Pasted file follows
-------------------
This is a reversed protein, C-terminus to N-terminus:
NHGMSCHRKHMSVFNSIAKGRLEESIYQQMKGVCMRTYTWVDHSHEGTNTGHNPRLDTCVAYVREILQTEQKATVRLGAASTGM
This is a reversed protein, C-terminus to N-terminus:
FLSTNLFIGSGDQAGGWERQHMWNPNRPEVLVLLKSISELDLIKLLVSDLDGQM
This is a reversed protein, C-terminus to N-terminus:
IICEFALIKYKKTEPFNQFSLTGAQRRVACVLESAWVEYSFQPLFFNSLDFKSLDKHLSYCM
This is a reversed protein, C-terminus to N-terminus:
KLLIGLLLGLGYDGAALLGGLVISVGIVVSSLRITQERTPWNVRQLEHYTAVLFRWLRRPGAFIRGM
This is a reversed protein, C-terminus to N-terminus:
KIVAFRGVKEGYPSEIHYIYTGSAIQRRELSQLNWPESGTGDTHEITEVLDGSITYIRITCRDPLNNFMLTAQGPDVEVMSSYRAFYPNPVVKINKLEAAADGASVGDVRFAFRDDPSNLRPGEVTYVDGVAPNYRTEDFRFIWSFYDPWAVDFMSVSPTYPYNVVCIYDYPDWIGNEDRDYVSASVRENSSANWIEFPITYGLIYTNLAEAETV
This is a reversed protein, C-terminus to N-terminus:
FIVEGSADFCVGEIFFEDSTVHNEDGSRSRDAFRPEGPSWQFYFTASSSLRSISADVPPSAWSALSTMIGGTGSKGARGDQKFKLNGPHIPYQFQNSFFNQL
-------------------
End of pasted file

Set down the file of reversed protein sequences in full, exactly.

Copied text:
This is a reversed protein, C-terminus to N-terminus:
NHGMSCHRKHMSVFNSIAKGRLEESIYQQMKGVCMRTYTWVDHSHEGTNTGHNPRLDTCVAYVREILQTEQKATVRLGAASTGM
This is a reversed protein, C-terminus to N-terminus:
FLSTNLFIGSGDQAGGWERQHMWNPNRPEVLVLLKSISELDLIKLLVSDLDGQM
This is a reversed protein, C-terminus to N-terminus:
IICEFALIKYKKTEPFNQFSLTGAQRRVACVLESAWVEYSFQPLFFNSLDFKSLDKHLSYCM
This is a reversed protein, C-terminus to N-terminus:
KLLIGLLLGLGYDGAALLGGLVISVGIVVSSLRITQERTPWNVRQLEHYTAVLFRWLRRPGAFIRGM
This is a reversed protein, C-terminus to N-terminus:
KIVAFRGVKEGYPSEIHYIYTGSAIQRRELSQLNWPESGTGDTHEITEVLDGSITYIRITCRDPLNNFMLTAQGPDVEVMSSYRAFYPNPVVKINKLEAAADGASVGDVRFAFRDDPSNLRPGEVTYVDGVAPNYRTEDFRFIWSFYDPWAVDFMSVSPTYPYNVVCIYDYPDWIGNEDRDYVSASVRENSSANWIEFPITYGLIYTNLAEAETV
This is a reversed protein, C-terminus to N-terminus:
FIVEGSADFCVGEIFFEDSTVHNEDGSRSRDAFRPEGPSWQFYFTASSSLRSISADVPPSAWSALSTMIGGTGSKGARGDQKFKLNGPHIPYQFQNSFFNQL